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ECG or electrocardiogram is a special sort of test which is conducted in order to show the electrical activity of the patient's heart. The test is done by a machine which collects the necessary information from the surface of one's skin, through specifically placed electrodes. The test records waves which can depict one's electrical activity of the heart through the shape, frequency, rate, regularity and the size of the recorded data.

Problems in the ECG

If the ECG test shows certain irregularities, some sort of a heart condition may be at hand. Arrhythmia, insufficient blood flow to the heart, heart damage because of a heart attack, valve problems, heart enlargement and many other heart anomalies can be perceived through the ECG test.

The Test

The test is performed by a nurse or other medical practitioner, placing 12 electrodes onto the body of the patient. Specific locations are used for this procedure as the electrodes are placed on the chest, arms and legs, while the patient is lying down. Then, the electrodes are connected to the ECG device which starts the process during which the patient is advised to take deep breaths without moving or talking. The recording lasts for about one minute.

Types of ECG Procedures

Sometimes, ECG test is done while the patient is riding a stationary bicycle. This test is used for differentiating one's heart activity while exercising in comparison to the activity during resting. Coronary artery disease or arrhythmia are diagnosed this way.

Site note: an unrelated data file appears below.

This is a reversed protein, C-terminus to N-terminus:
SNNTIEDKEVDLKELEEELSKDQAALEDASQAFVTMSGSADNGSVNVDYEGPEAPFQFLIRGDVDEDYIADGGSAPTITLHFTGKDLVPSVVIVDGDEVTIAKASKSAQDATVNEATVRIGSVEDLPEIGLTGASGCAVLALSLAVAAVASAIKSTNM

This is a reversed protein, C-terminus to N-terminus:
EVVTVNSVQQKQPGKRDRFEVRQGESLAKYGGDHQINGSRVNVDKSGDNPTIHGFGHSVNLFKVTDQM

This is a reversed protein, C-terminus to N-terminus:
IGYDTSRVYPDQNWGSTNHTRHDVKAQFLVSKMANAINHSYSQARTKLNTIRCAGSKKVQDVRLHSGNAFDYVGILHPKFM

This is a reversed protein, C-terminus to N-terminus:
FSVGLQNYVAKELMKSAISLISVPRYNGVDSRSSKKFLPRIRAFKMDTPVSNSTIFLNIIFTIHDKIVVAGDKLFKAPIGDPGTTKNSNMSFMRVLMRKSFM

Some ECG tests last for up to 20 minutes during which abnormalities are sought. Moreover, a patient may have to wear a holter monitor, which is a small device carried with the patient. Three electrodes get connected to the heart and the portable ECG machine which collects the data. Alternatively, the patient him/herself may activate the device once he/she notices any negative symptoms.

The Purpose of ECG

ECG is one of the cheapest and most precise ways of determining one's heart health. Basically, it can detect ischemia, being a decreased flow of oxygen into the heart due to an obstructions in the arteries, heart attacks, too fast or too slow heartbeats or heartbeats beating at an uneven rate, electrolyte imbalances and other such disorders. Heart sac inflammation, valvular heart disease, enlarged heart, chest trauma and many other conditions, all can be noticed and diagnosed through ECG scanning.

Finally, ECG may test the proper functioning of a pacemaker or the effectiveness of certain heart medications as well as the recovery state after a heart surgery.

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